MAY-AUG “Wednesdays at the Galt” Schedule
Twice monthly Program | First & Third WEDNESDAY monthly | 2:00-3:00 pm
From pioneers to young dancers, railway artists to railway stations, and communists to colours in fashion, Wednesdays at the Galt for ages 55+ at the Galt Museum & Archives presents a series of fascinating topics twice monthly through the spring and summer on the first and third Wednesday from 2:00 – 3:00 pm. Program admission also includes Discovery Hall access.
MAY 01 Portrait of a Métis Woman Dr. Doris MacKinnon presents her research on Marie Rose Delorme Smith (1861-1960), a woman of French-Métis ancestry born during the fur trade era, who spent her adult years as a pioneer rancher in the Pincher Creek area. Marie Rose raised 17 children, established a boarding house, took a homestead, and served as a medicine woman and midwife. In 1948, she published several articles in the early prairie ranch periodical, Canadian Cattlemen. Through close readings of these and her other writings, as well as interviews with her descendants, we get a rare glimpse into the life and identity of a Métis woman who negotiated the changing environment of the western plains during the late 1800s and early 1900s.
15 Artists on the Canadian Pacific Railway (ca. 1884-1914) Art Consultant, free-lance curator and writer Roger Boulet shares an illustrated presentation based on his exhibit "Vistas: Artist on the Canadian Pacific Railway." From 1884-1914, a number of painters and photographers received passes or other forms of assistance to visit the mountain country between Calgary and the Pacific Coast. Anxious to explore the new Canadian landscape now made accessible to the Canadian travelling public, most were not commissioned to do specific work. Rather, it was hoped that their work exhibited at prestigious exhibitions in Eastern Canada and in the United Kingdom would attract prosperous tourists.
JUN 05 First Nations Dancing École St. Mary’s Dance Troupe ranges from variety of diversities, such as age (Kindergarten to grade 6), ethnicities and experience, and practices and performs First Nations traditional and contemporary dance and music to a variety of audiences including schools, conferences, and many communities.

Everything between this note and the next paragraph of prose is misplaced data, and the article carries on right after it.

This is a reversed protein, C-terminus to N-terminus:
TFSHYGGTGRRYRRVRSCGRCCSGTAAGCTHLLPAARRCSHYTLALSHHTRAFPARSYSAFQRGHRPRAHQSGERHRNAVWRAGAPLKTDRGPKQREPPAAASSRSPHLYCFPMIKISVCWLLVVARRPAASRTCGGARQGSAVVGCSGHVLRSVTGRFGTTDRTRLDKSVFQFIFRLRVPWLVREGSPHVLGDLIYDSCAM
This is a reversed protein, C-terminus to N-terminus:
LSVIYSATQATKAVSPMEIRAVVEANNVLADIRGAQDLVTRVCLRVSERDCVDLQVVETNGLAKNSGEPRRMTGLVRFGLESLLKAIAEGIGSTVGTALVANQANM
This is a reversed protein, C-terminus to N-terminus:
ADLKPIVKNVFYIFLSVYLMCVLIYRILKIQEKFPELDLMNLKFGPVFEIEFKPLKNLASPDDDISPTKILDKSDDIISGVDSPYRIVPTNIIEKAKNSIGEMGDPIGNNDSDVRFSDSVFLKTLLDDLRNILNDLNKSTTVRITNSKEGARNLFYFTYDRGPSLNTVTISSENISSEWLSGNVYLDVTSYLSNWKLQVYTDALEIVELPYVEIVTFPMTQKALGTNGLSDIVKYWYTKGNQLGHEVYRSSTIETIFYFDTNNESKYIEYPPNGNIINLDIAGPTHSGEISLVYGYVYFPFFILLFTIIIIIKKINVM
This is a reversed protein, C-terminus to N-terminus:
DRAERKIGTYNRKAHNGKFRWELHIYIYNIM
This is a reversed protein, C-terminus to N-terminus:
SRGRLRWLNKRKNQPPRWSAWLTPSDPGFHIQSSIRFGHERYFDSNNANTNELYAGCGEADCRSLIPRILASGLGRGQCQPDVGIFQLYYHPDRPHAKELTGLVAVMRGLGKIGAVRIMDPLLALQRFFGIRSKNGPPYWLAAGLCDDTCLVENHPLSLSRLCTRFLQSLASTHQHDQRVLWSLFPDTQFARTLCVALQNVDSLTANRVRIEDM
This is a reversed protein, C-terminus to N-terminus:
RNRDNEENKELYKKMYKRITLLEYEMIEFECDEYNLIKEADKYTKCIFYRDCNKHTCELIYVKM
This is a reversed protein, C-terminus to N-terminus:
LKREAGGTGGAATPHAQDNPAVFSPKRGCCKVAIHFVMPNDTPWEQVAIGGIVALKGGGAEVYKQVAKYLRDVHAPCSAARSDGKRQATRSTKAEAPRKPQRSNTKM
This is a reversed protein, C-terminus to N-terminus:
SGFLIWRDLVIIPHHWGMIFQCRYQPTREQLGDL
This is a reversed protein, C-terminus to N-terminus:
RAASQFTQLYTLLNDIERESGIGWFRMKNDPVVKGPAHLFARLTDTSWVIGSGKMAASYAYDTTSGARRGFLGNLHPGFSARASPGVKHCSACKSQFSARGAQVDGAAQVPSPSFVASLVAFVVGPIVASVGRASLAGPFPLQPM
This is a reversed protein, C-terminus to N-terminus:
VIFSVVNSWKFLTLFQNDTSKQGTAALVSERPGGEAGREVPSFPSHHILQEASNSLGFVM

19 Galt Historic Railway Park: Historical Restoration Images of Canada’s Past Join Bill Hillen from the Great Canadian Plains Railway Society to learn about the restoration of Alberta’s oldest “Port of Entry”, the 1890 Coutts Sweetgrass International Customs House and Train Station. Hillen will touch on the economic importance to Lethbridge of Alberta’s only international railway trading link (owned by the Alberta Railway and Coal Co. of Lethbridge)—a unique railway artifact from the times of Father of Confederation Sir Alexander T. Galt, his son Elliott T. Galt and Charles Magrath.
JUL 03 Communists in the Sugar Beet Fields? The Industry in the 1930s The sugar beet industry has had a profound impact on southern Alberta. Historian and author Belinda Crowson focuses on one decade of that long history – the 1930s – and offers a glimpse into Southern Alberta’s “sugar-coated” history. Crowson has spent several years researching sugar beet history for her latest publication.
17 Locating the Trickster in First Nations, Métis, and Inuit Art Join artist Jaime Warn, a Chippewa/Muncey Delaware from southern Ontario now based in Lethbridge, for a candid approach to understanding both the art created by indigenous people of this country, and the people who created it. The trickster found in most FNMI cultures is a boundary crosser without definition, and often a shape shifter who educates the people on values for the greater good of all and communicates philosophies of healing and renewal important to many contemporary FNMI artists.
AUG 07 Downtown Walking Tour Join us for our annual historic tour of the downtown core. Meet at the museum front desk. Please wear sturdy walking shoes and weather-appropriate clothing. In the case of inclement weather we will instead hold an indoor virtual tour using photos.
21 The Right Chemistry: Colours in Fashion 1704-1918 From ancient times, one of the main markets for colour was the textile trade and, as such, the textile-dyeing industry was a major engine behind colour innovation. Anne Bissonnette, curator at the University of Alberta clothing and textiles collection, explains the development of chemistry in the 18th Century and its relation to the art and science of dyeing. From natural sources like plants and insects to the development of synthetic dyes, science and fashion are often intertwined.
The program runs from 2:00–3:00 pm; registration is not required. Admission is $5 per week for seniors [65+], $6 for adults, and includes exhibit access. The program is free for annual pass holders; annual passes are available at the Museum Store for $20 [seniors] and $15 [adults].